“Only buy something that you’d be perfectly happy to hold if the market shut down for 10 years.”
— Warren Buffett
The above quote from Warren Buffett is timeless, and brings into focus the choice about time horizon that any investor should think about before buying a stock they are considering. Behind every stock is an actual business; what will that business look like over a ten year period?
Today, let’s look backwards in time to 2013, and take a look at what happened to investors who asked that very question about Dollar General Corp (NYSE: DG), by taking a look at the investment outcome over a ten year holding period.
|Average annual return:||7.40%|
As we can see, the ten year investment result worked out well, with an annualized rate of return of 7.40%. This would have turned a $10K investment made 10 years ago into $20,415.40 today (as of 10/04/2023). On a total return basis, that’s a result of 104.14% (something to think about: how might DG shares perform over the next 10 years?). [These numbers were computed with the Dividend Channel DRIP Returns Calculator.]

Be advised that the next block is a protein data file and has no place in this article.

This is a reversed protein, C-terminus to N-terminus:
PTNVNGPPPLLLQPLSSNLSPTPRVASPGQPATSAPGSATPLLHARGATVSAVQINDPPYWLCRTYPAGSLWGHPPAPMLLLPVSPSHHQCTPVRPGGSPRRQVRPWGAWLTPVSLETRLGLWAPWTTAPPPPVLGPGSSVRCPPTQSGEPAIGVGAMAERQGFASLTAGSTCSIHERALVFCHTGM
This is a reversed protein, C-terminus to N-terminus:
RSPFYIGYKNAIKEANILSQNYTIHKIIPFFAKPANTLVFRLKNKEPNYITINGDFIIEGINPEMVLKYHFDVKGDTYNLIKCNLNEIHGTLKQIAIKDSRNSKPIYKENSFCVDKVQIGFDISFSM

Notice that Dollar General Corp paid investors a total of $11.27/share in dividends over the 10 holding period, marking a second component of the total return beyond share price change alone. Much like watering a tree, reinvesting dividends can help an investment to grow over time — for the above calculations we assume dividend reinvestment (and for this exercise the closing price on ex-date is used for the reinvestment of a given dividend).
Based upon the most recent annualized dividend rate of 2.36/share, we calculate that DG has a current yield of approximately 2.21%. Another interesting datapoint we can examine is ‘yield on cost’ — in other words, we can express the current annualized dividend of 2.36 against the original $57.14/share purchase price. This works out to a yield on cost of 3.87%.
More investment wisdom to ponder:
“All intelligent investing is value investing: acquiring more that you are paying for. You must value the business in order to value the stock.” — Charlie Munger